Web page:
Jenna Andrews planned on taking the conventional road: going straight to college after high school. She was all set for university life; she registered for classes and purchased the essentials to decorate her residence hall. Everything was going well — until her first week.
“I didn’t feel ready,” Andrews said. “I felt like I really didn’t know enough about the world to settle down and walk in on something for my future, when I hadn’t even seen how other people lived.”
Andrews called her mother, who picked her up and took her home. After researching online, she discovered LeapNow, an organization dedicated to giving students an alternative experience for travel and education. Through the organization, she embarked on a four-and-a-half-month trip to Guatemala, India, Kenya and Tanzania, where she was able to grow and learn more about herself.
“It was an experience where I was changing the whole way, and just peeling back all these layers of who I thought I was,” Andrews said.
Andrews is not alone. From 2006 to 2014, the number of students in the United States who took a gap year increased by 20 percent. A gap year is defined by Webster’s Dictionary as a year spent traveling or working before continuing your studies. This time can be useful in fine-tuning social skills to prepare for college and eventually, a professional career.
“You really find your values and find what you really really care about,” Andrews said.
Breaking this news to parents can be tough, especially when it’s considered unconventional. Andrews was uneasy to tell her mother she didn’t want to stay in college.
“She didn’t ask me any questions,” Andrews said. “She came, she picked me up and even she said, like, ‘When I dropped you off, I knew you weren’t happy, but I knew I had to let you figure that out for yourself.’”
It can be difficult for young adults to figure out want to do in this transitional phase, which is why high schools are prepared to help. Kerry Ingles, a counselor at San Luis Obispo High School, said the high school is there to assist with the initial decision of whether the student wants to attend college right away or pursue the gap year.
“We definitely have students interested in taking a gap year,” Ingles said. “We have information in our career center about the possibility of a gap year, as well as information online.”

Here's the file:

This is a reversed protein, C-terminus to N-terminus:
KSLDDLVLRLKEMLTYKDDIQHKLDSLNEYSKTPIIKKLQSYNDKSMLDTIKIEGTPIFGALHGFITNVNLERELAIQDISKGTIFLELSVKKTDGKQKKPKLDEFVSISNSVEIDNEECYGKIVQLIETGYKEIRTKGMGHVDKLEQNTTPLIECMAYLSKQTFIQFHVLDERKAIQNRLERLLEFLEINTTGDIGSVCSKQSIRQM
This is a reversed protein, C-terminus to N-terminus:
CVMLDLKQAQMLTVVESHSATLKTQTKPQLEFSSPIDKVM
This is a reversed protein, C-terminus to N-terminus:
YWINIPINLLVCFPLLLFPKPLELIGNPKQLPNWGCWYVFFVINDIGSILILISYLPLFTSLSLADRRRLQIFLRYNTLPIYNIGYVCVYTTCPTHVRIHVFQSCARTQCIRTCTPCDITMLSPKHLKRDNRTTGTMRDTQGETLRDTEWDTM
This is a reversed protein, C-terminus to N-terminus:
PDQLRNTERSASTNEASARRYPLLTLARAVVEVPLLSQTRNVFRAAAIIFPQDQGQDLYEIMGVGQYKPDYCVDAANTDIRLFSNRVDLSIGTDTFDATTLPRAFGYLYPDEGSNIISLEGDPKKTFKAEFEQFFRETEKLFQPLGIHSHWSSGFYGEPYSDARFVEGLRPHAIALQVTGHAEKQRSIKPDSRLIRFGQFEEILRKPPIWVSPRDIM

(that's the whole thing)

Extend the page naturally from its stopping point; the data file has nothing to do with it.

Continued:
This information can be found on the San Luis Obispo High School website under Counseling/College & Career Information/Gap & Enrichment Programs.
However, high school counselors don’t always know what’s going to happen once a student takes a year off of school. Agricultural business graduate Tyler Becks chose to take a gap year after getting denied at several schools, including Stanford and Cal Poly, despite having a 4.0 GPA. His high school counselor claimed once he made the decision to take a year off he wouldn’t be able to get into any schools because they would be able to see that he wasn’t enrolled in any college classes.
“She was wrong,” Becks said. “The first time I applied to five colleges, I got accepted to zero. The second time around, I applied to five colleges and got accepted to three of them.”
The decision ended up benefiting Becks, who was able to travel Europe during his time off and still go to Cal Poly after his travels. He graduated in June, but the decision to take time off and travel didn’t sit well with his parents at first, who weren’t exactly enthusiastic upon hearing the news he was not going to attend community college after high school.
While more students are still going straight to college right after high school, the idea of individualism and choice are becoming more prevalent. Joy M. Pedersen, Assistant Dean of Students for Student Support, Success and Retention at Cal Poly, has worked with a number of students who took a gap year. Pedersen said there are many paths to success, and sees that culturally we are moving toward a more accepting approach to unconventional choices.
“People are getting to where they want to be in so many different ways, I think we are starting to give up this idea that there is a linear path to success,” Pedersen said.
This path is starting to become more skewed, and the more success stories that come from taking a gap year, the more we will see students taking this approach to success.